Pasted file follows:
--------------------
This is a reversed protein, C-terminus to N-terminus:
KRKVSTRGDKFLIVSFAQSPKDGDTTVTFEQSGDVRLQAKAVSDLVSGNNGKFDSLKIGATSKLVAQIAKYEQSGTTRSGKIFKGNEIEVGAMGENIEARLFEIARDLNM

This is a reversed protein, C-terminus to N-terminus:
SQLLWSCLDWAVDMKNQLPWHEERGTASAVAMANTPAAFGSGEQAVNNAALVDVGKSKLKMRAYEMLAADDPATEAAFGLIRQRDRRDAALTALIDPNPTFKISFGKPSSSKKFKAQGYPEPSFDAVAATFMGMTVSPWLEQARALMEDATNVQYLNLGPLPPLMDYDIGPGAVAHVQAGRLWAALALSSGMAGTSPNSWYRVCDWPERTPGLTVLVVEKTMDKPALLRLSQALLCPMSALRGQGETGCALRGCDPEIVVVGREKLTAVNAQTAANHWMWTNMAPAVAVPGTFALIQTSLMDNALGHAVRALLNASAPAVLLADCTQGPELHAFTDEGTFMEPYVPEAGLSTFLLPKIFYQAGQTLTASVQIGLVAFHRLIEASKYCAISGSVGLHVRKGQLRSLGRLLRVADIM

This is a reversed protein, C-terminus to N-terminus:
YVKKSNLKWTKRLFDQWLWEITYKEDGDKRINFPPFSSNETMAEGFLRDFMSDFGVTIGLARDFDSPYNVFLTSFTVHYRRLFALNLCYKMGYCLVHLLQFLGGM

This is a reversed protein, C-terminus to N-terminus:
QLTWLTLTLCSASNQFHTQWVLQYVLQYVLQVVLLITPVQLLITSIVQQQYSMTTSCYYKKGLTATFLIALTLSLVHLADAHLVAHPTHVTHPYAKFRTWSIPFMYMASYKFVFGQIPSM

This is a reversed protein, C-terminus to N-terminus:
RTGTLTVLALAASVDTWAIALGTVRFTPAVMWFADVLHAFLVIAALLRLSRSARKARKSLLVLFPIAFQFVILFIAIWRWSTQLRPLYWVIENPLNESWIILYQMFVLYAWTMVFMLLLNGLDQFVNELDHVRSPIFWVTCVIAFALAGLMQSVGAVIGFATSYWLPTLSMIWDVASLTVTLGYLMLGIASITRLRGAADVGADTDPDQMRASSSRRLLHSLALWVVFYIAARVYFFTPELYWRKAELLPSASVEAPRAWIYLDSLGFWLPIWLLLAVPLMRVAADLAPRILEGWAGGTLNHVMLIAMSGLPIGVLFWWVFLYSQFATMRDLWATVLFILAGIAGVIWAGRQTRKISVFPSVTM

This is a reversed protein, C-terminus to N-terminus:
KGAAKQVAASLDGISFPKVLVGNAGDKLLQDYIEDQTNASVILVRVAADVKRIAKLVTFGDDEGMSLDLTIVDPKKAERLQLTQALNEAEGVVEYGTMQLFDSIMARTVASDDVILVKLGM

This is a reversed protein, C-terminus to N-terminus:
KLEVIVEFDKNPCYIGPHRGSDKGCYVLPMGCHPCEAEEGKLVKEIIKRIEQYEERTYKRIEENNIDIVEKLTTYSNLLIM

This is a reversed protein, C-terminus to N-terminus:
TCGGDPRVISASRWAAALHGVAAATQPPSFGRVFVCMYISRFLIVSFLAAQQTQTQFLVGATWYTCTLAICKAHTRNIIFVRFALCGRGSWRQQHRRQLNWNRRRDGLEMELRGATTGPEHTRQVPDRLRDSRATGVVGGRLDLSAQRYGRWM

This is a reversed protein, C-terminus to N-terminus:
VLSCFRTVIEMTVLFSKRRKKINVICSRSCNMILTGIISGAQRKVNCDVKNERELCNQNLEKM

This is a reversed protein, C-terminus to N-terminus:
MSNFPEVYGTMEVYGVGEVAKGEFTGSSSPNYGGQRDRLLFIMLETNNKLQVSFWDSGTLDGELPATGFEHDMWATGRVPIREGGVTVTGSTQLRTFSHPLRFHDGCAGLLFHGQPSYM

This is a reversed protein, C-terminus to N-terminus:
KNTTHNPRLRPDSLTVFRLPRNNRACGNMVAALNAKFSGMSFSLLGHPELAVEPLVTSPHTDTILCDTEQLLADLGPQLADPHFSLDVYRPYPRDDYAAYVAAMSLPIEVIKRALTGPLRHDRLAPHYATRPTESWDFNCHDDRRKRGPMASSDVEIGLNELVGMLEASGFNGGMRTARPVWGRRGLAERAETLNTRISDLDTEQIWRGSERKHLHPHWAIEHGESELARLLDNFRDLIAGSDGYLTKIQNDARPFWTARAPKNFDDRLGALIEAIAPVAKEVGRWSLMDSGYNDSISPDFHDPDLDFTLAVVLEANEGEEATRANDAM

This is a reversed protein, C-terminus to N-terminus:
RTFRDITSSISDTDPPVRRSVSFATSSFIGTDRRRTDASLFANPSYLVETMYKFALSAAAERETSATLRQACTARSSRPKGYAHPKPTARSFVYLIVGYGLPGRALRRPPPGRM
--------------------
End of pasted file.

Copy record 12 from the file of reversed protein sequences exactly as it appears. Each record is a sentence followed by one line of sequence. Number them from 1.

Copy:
This is a reversed protein, C-terminus to N-terminus:
RTFRDITSSISDTDPPVRRSVSFATSSFIGTDRRRTDASLFANPSYLVETMYKFALSAAAERETSATLRQACTARSSRPKGYAHPKPTARSFVYLIVGYGLPGRALRRPPPGRM